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Diary: A Novel Paperback – Sep 14 2004


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Product Details

  • Paperback: 272 pages
  • Publisher: Anchor; REPR edition (Sept. 14 2004)
  • Language: English
  • ISBN-10: 1400032814
  • ISBN-13: 978-1400032815
  • Product Dimensions: 20.5 x 14.1 x 1.5 cm
  • Shipping Weight: 204 g
  • Average Customer Review: 3.5 out of 5 stars  See all reviews (106 customer reviews)
  • Amazon Bestsellers Rank: #117,072 in Books (See Top 100 in Books)


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1 of 1 people found the following review helpful By Jeff Walker on March 19 2006
Format: Paperback
This is my second Chuck Palahniuk book - and it certainly won't be my last. I first read "Survivor" and couldn't stop at just one! Chuck Palahniuk is by far one of the most original and engaging writers I have come across. He'll leave you guessing and wondering until the end; he ensures a good page turner. In addition, he seems extremely intelligent. You can tell he knows what he's talking about in his books. His details are clear and his writing style is unique, but very good. Days after I'm still reciting lines from "Diary" in my head... it gets stuck!
Do yourself a favor and read some Chuck.
Also very highly recommended: KATZENJAMMER by Jackson McCrae and RUNNING WITH SCISSORS by Burroughs.
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1 of 1 people found the following review helpful By JR Pinto on Sept. 17 2003
Format: Hardcover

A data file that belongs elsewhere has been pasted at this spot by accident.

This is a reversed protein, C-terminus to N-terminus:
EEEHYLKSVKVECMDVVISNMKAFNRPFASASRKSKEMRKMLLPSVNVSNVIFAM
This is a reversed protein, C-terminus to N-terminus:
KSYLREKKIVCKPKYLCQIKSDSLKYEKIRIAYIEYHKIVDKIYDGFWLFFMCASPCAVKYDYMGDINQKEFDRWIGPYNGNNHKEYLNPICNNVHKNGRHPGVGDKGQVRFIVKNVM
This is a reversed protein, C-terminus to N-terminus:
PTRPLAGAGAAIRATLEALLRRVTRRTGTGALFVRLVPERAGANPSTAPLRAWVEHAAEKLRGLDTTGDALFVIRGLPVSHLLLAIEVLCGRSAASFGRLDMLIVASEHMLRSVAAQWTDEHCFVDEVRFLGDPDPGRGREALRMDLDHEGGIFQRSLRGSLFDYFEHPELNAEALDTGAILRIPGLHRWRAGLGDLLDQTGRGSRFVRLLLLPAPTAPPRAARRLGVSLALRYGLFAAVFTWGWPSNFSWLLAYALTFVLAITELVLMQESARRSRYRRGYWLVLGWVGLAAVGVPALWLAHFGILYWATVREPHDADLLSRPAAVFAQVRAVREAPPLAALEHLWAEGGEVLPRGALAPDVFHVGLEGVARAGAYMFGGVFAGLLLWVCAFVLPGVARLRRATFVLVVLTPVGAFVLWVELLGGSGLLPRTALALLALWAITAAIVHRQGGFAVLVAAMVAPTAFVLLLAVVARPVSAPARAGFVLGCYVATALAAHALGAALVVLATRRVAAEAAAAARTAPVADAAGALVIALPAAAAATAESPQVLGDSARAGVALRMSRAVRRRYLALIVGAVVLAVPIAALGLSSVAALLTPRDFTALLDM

"I loved you a lot more when you were dead." This is what a mother tells her daughter in Diary. It is completely in keeping with Mr. Palahniuk's tone which is dark, with occasional flurries of pessimism.
Diary continues in the tradition of Lullaby - novels that are surreal and could be shelved in the "horror" section. An important bit of information to know is that the format of this book is a "coma diary" written by a woman to her husband. It is NOT a book written in the second-person, despite the liberal use of the word "you."
The book starts like all of Mr. Palahniuk's books do, with plenty of interesting trivia. In this case it's about art history, human anatomy, and graphology. I won't go into to the plot of the novel - which is impossible to describe - but it fits into the category of "one sane person in a town full of crazies."
The best part about reading a Palahniuk novel isn't the story, but all the interesting asides and digressions along the way. There are plenty of them here to keep the reader interested. (BTW, look underneath the dust cover).
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Format: Paperback
I really enjoyed this book. Chuck Palahniuk's protagonist Misty writes in a diary to her comatose husband Peter, detailing their lives and the current happenings on Waytansea Island in case he comes around.

Peter's coma is the result of a failed suicide attempt. While he is in the coma Misty learns of hidden rooms in the homes he has recently renovated. Each of the rooms is covered with graffiti of Peter's anger and warnings to the inhabitants. She is called to each home and threatened with lawsuits by the owners. At the first of these occurrences Misty meets a fellow named Angel who seems to take an interest in the graffiti and ensconcing himself into Misty's life.